Time For Financial Advisers To Reimagine Their Offices (Joe Duran, Investment News) - In most advisory firms, the structure and layout of the advisory firm office is based on "the way it's always been done", and/or around what's convenient for the advisor, but rarely from the perspective of what's truly best and most relevant for the client. For instance, Duran notes that at the Apple store, the main space feels open and inviting, with lots of gadgets to explore, while the typical advisory firm's waiting area is dull and staid. And once it's time to meet, the meeting room layout itself is often structured with the advisor at the head of the table, which affirms the advisor's "power" but can feel belittling to clients, compared to a more neutral or informal setting like sitting around a round table that might be more comfortable for the client themselves. Similarly, most advisors deliver a financial plan by creating it all in advance, and then providing the "big reveal" of the results, which may make the advisor feel good, but is very disengaging for clients who may not feel like they were part of the process, unless they actually have an opportunity to interact with the plan (which means putting it up on the big screen in the conference room so the client can engage directly!). And in the end, the reality is that not all clients even want or need to meet in the office at all anymore, which means it's possible to "untether" the advisor from the office altogether, and work with clients virtually (by adopting video conferencing and other web-based tools). The fundamental point: other professional services industries like medicine are shifting from provider-centric into more client-centric approaches, right down to how the office space is laid out and how they engage with clients, and the more it succeeds in other industries, the more clients are going to demand a similar level of engagement and service from financial advisors, too. Be ready.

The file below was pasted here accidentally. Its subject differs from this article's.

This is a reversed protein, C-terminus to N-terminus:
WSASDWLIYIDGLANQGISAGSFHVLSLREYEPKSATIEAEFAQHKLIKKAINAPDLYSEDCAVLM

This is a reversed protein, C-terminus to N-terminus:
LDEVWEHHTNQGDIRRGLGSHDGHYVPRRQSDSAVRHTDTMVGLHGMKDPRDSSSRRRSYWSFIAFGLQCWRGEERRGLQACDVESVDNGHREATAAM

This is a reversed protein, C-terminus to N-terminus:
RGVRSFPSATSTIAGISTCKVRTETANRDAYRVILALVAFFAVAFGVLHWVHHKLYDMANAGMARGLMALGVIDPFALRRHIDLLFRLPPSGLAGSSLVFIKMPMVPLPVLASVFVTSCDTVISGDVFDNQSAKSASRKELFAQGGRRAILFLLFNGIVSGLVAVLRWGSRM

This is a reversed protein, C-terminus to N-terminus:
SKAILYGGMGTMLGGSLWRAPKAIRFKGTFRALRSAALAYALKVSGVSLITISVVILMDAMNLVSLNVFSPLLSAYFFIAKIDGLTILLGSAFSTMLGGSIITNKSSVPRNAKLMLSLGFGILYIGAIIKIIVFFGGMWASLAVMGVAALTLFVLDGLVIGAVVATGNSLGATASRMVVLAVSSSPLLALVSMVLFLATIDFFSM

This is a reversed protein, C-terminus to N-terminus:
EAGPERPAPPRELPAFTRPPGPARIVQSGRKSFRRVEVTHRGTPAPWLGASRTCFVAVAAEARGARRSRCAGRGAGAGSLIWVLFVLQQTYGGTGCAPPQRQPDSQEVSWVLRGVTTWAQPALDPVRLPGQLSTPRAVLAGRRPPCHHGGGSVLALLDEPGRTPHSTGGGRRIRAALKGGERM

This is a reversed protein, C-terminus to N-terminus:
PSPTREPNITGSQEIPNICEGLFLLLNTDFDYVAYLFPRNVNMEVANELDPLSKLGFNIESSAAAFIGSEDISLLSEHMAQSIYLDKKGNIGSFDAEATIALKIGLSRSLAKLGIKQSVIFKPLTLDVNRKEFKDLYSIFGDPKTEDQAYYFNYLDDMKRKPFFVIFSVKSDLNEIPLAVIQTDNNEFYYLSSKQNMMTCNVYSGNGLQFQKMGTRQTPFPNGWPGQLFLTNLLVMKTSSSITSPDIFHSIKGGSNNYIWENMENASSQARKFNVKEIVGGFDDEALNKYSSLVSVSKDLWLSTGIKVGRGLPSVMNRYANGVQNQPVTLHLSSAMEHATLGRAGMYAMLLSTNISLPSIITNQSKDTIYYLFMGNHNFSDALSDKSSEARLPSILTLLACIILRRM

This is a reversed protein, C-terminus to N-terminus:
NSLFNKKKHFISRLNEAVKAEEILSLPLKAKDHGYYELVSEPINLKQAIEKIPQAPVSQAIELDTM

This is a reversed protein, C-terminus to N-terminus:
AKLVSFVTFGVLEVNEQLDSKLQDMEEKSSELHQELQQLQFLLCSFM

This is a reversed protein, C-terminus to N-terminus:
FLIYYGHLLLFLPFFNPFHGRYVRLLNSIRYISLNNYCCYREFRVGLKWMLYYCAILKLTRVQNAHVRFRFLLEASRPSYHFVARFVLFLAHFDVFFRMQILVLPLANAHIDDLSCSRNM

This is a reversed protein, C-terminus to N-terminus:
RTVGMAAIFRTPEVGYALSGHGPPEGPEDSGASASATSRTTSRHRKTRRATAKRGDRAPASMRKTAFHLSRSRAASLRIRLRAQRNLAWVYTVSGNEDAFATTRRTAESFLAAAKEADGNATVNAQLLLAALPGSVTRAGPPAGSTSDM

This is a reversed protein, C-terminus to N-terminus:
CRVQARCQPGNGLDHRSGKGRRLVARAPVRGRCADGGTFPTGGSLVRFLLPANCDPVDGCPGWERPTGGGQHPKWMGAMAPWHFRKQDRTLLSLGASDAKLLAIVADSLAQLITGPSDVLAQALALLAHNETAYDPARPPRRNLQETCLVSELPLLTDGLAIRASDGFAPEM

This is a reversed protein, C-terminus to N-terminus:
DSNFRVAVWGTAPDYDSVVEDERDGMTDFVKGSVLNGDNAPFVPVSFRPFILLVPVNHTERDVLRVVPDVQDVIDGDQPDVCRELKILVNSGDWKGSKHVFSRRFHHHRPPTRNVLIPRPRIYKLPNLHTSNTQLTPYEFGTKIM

An Open Letter To Advisory Firms Losing The Millennial Marketing Battle (Alex Nye, Financial Services Marketing) - In this article, Millennial Alex Nye talks through all the ways that the advisory industry fails to understand and relate to him and his Millennial peers. For instance, why do Millennials pay $50 for a nice bottle of wine and $100 on dinner, but not $80 for cable? The answer is that the internet makes substitutions easily available; cable isn't appealing, because there are cheaper alternatives online, while good wine and food are not. More generally, the availability of the internet means price and value are more constantly scrutinized; the issue is not that "advisors aren't valuable", but that Millennials are most easily able to recognize that a low-cost passive ETF is cheap, easy, and readily available, and so they demand that advisors provide some real value on top and beyond. It doesn't help that the Millennial generation is also the most distrustful of the financial services industry in the first place, with a mere 11% of Millennials saying they trust Wall Street to do the right thing most of the time, which means they're especially cynical and will be especially scrutinizing to determine if the advisor is someone they can truly trust. And ultimately, recognize that Millennials are the largest and most diverse generation in history – which means they have the widest variance of needs and wants as well, and as a result success with this generation will eventually mean going beyond just working with "Millennials" as a group and, instead, focusing on particular niches where you can craft a value proposition that is truly relevant and able to stand out.